In 2000, the Harvard sociologist Robert Putnam published a book called Bowling Alone, in which he developed his famous thesis that more Americans than ever are going ten-pin bowling but fewer than ever are joining ten-pin bowling clubs or leagues. In other words, they're bowling alone, writes Lord Jonathan Sacks in ABC Online in an article originally published in Standpoint magazine.
Putnam used this as his symbol for the loss of community in America, the loss of what American economists and sociologists call "social capital." Ten years later, he published a book called American Grace, in which he documents his discovery that social capital is alive and well in America, in one place more than any other: in houses of worship.
After four years of research, Putnam discovered that if you are a regular church or synagogue attendee, you are more likely to give money to charity than if you're not a regular, regardless of whether the charity is religious or secular.
You are also more likely to do voluntary work for a charity, give money to a homeless person, give excess change back to a shop assistant, donate blood, help a neighbour with their shopping, help someone with their housework, spend time with someone who is depressed, allow another driver to cut in front of you, offer a seat to a stranger or help someone find a job.
There is no good deed among all of those on the survey that is more practised by secular Americans than by their religious counterparts.
It goes further than this: frequent worshippers are also more active citizens - they are more likely to belong to community organisations, especially those concerned with young people, or health or arts or leisure. They are more likely to join neighbourhood or civic groups, professional and fraternal associations.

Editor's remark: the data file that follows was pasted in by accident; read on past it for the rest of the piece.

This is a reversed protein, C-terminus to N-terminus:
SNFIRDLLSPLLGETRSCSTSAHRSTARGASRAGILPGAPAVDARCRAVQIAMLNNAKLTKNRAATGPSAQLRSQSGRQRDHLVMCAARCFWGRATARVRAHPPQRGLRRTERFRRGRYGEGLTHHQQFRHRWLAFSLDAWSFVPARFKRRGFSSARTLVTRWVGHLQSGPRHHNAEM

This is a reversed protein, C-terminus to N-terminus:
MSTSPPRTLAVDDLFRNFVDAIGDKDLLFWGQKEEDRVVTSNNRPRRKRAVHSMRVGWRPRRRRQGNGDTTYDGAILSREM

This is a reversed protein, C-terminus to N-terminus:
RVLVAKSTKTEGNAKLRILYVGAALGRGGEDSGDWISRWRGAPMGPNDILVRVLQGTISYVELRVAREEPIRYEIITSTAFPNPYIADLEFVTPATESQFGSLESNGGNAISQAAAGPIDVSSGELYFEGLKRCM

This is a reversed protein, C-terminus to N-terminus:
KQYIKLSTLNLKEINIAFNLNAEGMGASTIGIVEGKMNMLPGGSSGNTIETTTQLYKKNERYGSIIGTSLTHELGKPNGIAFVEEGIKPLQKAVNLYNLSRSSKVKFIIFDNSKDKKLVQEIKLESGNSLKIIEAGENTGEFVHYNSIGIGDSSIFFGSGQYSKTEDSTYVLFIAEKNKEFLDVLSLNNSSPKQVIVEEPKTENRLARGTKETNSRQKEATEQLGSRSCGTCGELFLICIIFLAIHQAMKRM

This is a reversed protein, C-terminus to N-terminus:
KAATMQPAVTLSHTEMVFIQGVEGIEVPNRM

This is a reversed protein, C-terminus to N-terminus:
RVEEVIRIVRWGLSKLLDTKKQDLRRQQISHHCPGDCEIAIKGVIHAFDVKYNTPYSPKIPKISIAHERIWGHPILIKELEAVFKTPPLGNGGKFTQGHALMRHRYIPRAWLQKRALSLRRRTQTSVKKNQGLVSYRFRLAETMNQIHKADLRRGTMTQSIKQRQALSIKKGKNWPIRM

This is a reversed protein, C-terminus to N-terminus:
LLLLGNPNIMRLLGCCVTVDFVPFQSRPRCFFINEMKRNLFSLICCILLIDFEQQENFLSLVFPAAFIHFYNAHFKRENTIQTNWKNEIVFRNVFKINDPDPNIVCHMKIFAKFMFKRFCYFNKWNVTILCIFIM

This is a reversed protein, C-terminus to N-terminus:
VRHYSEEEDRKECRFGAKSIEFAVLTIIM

Within these groups they are more likely to be officers or committee members. They take a more active part in local civic life, from local elections to town meetings to demonstrations. They are disproportionately represented among local activists for social and political reform. They turn up, they get involved, they lead. And the margin of difference between them and secular Americans is large.
Religiosity turns out to be the best indicator of civic involvement: it's more accurate than education, age, income, gender or race. Incidentally, religious regular synagogue or church goers are more likely to report themselves as being happier and they also live longer.
Putnam's book demonstrates that not only has religion not died, it is a fundamental and primary source of community and altruism. Furthermore, Putnam says that research in Britain - which is not yet published - confirms the same thing.
FULL STORY The limits of secularism and the search for meaning (ABC Online)